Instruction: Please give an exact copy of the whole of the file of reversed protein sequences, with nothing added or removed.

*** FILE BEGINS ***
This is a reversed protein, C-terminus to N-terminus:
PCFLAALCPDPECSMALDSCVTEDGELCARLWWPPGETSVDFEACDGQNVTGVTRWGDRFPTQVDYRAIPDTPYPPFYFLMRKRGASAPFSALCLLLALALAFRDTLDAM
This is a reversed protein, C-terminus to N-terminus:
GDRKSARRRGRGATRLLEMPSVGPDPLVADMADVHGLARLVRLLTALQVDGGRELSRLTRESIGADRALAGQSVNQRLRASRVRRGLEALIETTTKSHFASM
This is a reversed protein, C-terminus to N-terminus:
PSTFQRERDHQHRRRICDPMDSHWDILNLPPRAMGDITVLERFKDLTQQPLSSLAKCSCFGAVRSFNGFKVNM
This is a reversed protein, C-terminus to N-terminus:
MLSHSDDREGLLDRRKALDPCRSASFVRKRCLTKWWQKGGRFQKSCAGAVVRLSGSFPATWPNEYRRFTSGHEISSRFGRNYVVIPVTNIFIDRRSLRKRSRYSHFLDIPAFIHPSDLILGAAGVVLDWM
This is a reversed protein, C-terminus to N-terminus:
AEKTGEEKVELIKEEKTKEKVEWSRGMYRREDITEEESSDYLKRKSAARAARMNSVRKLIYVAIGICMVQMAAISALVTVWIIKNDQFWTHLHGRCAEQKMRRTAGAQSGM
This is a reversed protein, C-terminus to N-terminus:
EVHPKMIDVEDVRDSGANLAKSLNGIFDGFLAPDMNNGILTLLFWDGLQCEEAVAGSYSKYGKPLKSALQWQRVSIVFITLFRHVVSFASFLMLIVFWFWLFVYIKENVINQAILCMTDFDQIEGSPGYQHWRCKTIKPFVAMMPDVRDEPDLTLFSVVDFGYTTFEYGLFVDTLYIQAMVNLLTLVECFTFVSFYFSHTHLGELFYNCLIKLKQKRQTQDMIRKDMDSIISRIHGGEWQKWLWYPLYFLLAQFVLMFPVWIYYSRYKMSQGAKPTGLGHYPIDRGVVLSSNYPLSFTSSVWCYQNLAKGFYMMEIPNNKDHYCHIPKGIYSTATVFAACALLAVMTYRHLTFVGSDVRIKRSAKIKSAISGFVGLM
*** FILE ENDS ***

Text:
This is a reversed protein, C-terminus to N-terminus:
PCFLAALCPDPECSMALDSCVTEDGELCARLWWPPGETSVDFEACDGQNVTGVTRWGDRFPTQVDYRAIPDTPYPPFYFLMRKRGASAPFSALCLLLALALAFRDTLDAM
This is a reversed protein, C-terminus to N-terminus:
GDRKSARRRGRGATRLLEMPSVGPDPLVADMADVHGLARLVRLLTALQVDGGRELSRLTRESIGADRALAGQSVNQRLRASRVRRGLEALIETTTKSHFASM
This is a reversed protein, C-terminus to N-terminus:
PSTFQRERDHQHRRRICDPMDSHWDILNLPPRAMGDITVLERFKDLTQQPLSSLAKCSCFGAVRSFNGFKVNM
This is a reversed protein, C-terminus to N-terminus:
MLSHSDDREGLLDRRKALDPCRSASFVRKRCLTKWWQKGGRFQKSCAGAVVRLSGSFPATWPNEYRRFTSGHEISSRFGRNYVVIPVTNIFIDRRSLRKRSRYSHFLDIPAFIHPSDLILGAAGVVLDWM
This is a reversed protein, C-terminus to N-terminus:
AEKTGEEKVELIKEEKTKEKVEWSRGMYRREDITEEESSDYLKRKSAARAARMNSVRKLIYVAIGICMVQMAAISALVTVWIIKNDQFWTHLHGRCAEQKMRRTAGAQSGM
This is a reversed protein, C-terminus to N-terminus:
EVHPKMIDVEDVRDSGANLAKSLNGIFDGFLAPDMNNGILTLLFWDGLQCEEAVAGSYSKYGKPLKSALQWQRVSIVFITLFRHVVSFASFLMLIVFWFWLFVYIKENVINQAILCMTDFDQIEGSPGYQHWRCKTIKPFVAMMPDVRDEPDLTLFSVVDFGYTTFEYGLFVDTLYIQAMVNLLTLVECFTFVSFYFSHTHLGELFYNCLIKLKQKRQTQDMIRKDMDSIISRIHGGEWQKWLWYPLYFLLAQFVLMFPVWIYYSRYKMSQGAKPTGLGHYPIDRGVVLSSNYPLSFTSSVWCYQNLAKGFYMMEIPNNKDHYCHIPKGIYSTATVFAACALLAVMTYRHLTFVGSDVRIKRSAKIKSAISGFVGLM